One after another, they used some form of the term “settled law.” Roe v. Wade had been “settled” nearly 50 years ago.
Brett Kavanaugh, Neil Gorsuch, Amy Coney Barrett enunciated. Even Samuel Alito chimed in earlier.
During her Senate confirmation hearings, conservative Barrett openly said one’s own views aren’t part of the equation in the ruling, insisting: “It’s not the law of Amy. It’s the law of the American people.”
Perhaps perjury should be in order, when Supreme Court nominees tell the country that a law is “settled” then do a 180-degree turn as soon as they have a chance to overturn it. And if they didn’t legally lie, the nominees were at least disingenuous.
Or maybe it’s us. Perhaps, we simply understood that “settled” means done deal, especially when 70 percent of the American people believe abortion’s legality. But “settled” is like saying “pleading the 5th.”
Senate confirmation hearings for the Supreme Court surely will never be the same.
All you have to do is bluff, play the system to the max. Now, look where we are.
Donald Trump and his wingman Mitch McConnell also deserve a medal in this imbroglio. First, McConnell, as Senate majority leader, refused to even hold hearings in 2016 on Merrick Garland, a Barack Obama nominee for the court to replace deceased Justice Antonin Scalia. McConnell cited it was an election year in which the Senate was a different party than the president’s (Obama), so the American people must decide.
Yes, McConnell was making it up as he went along.
Trump won the 2016 election, and Gorsuch was subsequently nominated by the new president and Garland was history. Trump added Kavanaugh (replacing Anthony Kennedy) and Barrett (replacing liberal stalwart Ruth Bader Ginsburg) … the latter in an election year. That’s why even conservative Republicans tolerated Trump’s boorish and outlandish behavior for four years — because of his hand in the federal judiciary.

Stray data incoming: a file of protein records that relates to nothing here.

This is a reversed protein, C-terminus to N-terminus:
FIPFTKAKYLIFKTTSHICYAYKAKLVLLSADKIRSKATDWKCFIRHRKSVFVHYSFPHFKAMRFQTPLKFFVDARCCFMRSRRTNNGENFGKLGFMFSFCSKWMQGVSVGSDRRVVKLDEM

OK, yeah, let McConnell or Alito determine a woman’s right to choose. Is there a new American motto: “In nothing we trust”? as the high court is viewed with skepticism.
Can you trust justice nominees during the confirmation hearings? Can you trust McConnell during the nomination process, when he said anything and used any kind of logic to block Garland from Senate hearings? Can you trust any institution from leaks?
For instance, the White House steadfastly denied a New York Times report that the United States was leaking intelligence to help Ukraine target Russian generals and sink the Russian ship Moskva in the Black Sea. Just as the abortion news issue was conveyed through a leak reported by Politico.
As Robert Cottrol, law professor at George Washington University, said: “We have a class of people in this country — smart, educated — in which the rules don’t seem to apply to them. What would have happened, for instance, in 1944, if this new crew had leaked to the Germans that the Allies were invading Normandy.”
(Remember, the Allies merely deluded the Nazis into thinking the invasion was set for Calais, the shortest route across the English Channel for D-Day, instead of the longer distance that was Normandy.)
On May 13, Justice Clarence Thomas, speaking before conservative groups in Dallas, angrily expressed his displeasure regarding the leak to Politico, saying he has to “look over his shoulder” and this “kind of infidelity” weakens trust and raises suspicion.
Speaking of “infidelity” and that “shoulder,” what about Ginni? As in Thomas’ wife’s involvement in the Jan. 6 insurrection and her role in the “Stop the Steal” movement.
Justice Harry Blackmun, who wrote the majority opinion (7-2) in Roe v. Wade with five conservatives joining two liberals, will be forever known for one word: abortion. It’s in the first sentence of his obituary in 1999 (he served on the court from 1970 to 1994). And as The New York Times stated, even in retirement, “Justice Blackmun regarded Roe v. Wade with pride and a fierce attachment.” In 1986 before a group of law students, he said, “If it goes down the drain, I’d still like to regard Roe v. Wade as a landmark in the progress of the emancipation of women.”
As Minnesota Democratic senator Amy Klobuchar explained on ABC’s “This Week,” “This is just wrong, and that is part of why Justice Blackmun, who is a Republican-appointed justice, no less, made that thoughtful decision, looked at the Constitution and said, the right to privacy includes the right for women to make a choice like this.”
Blackmun was nominated by President Richard Nixon in 1970.
Now, look what’s happened.